It’s kind of unfair to fact-check “300: Rise of an Empire,” the new swords-and-sandals blockbuster that raked in $45 million in its opening weekend and makes no pretensions towards accuracy of any kind. But it’s also undeniably fun, too, so here goes.
This new “300” movie is a sequel to the massively successful “300” from 2006. It’s nominally about a fight for control of ancient Greece, between Persia, led by god-King Xerxes (Rodrigo Santoro) and naval commander Artemisia (Eva Green), and an unidentified Grecian opponent (perhaps the soon-to-be ascendant Athenian Empire?) led by the hero Themistokles (whose name in the historical record is more frequently spelled with a “c,” not a “k”).
On the Oxford University Press blog, University of Cambridge historian Paul Cartledge, who's in on the gratuitousness of the exercise, points out five major errors in a movie he terms, “at best un-historical, at worst anti-historical.” They range from exaggerations to elisions to complete fabrications—all of which, of course, serve to amplify the drama and spectacle of the movie (which, so far, is polling predictable badly with critics).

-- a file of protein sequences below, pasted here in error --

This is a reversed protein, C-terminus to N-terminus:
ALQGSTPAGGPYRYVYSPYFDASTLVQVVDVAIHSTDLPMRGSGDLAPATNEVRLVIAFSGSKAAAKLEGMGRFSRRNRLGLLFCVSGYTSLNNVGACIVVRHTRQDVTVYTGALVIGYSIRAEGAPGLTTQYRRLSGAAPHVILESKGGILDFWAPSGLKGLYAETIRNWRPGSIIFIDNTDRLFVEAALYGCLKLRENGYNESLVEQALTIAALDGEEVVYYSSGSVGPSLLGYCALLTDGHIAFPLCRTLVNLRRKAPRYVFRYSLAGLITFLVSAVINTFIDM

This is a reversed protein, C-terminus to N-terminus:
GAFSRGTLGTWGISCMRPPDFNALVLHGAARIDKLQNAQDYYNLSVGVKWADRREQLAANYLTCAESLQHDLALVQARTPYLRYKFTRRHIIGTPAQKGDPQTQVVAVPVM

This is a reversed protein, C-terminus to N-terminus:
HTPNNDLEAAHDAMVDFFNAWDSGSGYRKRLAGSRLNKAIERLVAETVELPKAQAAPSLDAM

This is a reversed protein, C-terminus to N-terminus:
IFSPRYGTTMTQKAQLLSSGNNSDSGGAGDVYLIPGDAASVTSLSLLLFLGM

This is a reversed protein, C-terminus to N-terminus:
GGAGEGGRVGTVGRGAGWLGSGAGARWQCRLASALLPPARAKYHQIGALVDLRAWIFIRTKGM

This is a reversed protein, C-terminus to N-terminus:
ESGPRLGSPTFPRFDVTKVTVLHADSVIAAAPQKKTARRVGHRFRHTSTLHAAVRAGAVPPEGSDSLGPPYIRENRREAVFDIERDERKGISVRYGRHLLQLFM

One exaggeration concerns the role another regional power played in deciding the outcome of the climactic battle, and I won’t specify it here because it would give away the ending of the movie. A more central, and less-spoilery, exaggeration, has to do with Artemisia’s historical significance. The movie casts her and her brawny sidekicks as leaders of the entire 600-ship Persian fleet. Cartledge, playing the party-pooper, says in fact she had just a handful of ships to her name.
In the realm of fabrications, the movie opens with Xerxes’s father, Great King Darius I, getting killed on the battlefield by a long-distance javelin, thrown by Themistokles. More likely, Darius was speared to death in less cinematic fashion, in the scrum of phalanx-enabled combat.
The movie also features an apparently lurid encounter between Themistokles and Artemisia, battlefield enemies who, in director Noam Murro’s telling, found time to copulate between conflicts.
Cartledge thinks not, which, if word gets out, could undermine “300” at the box office: We all know audiences demand historical veracity in their sex scenes.
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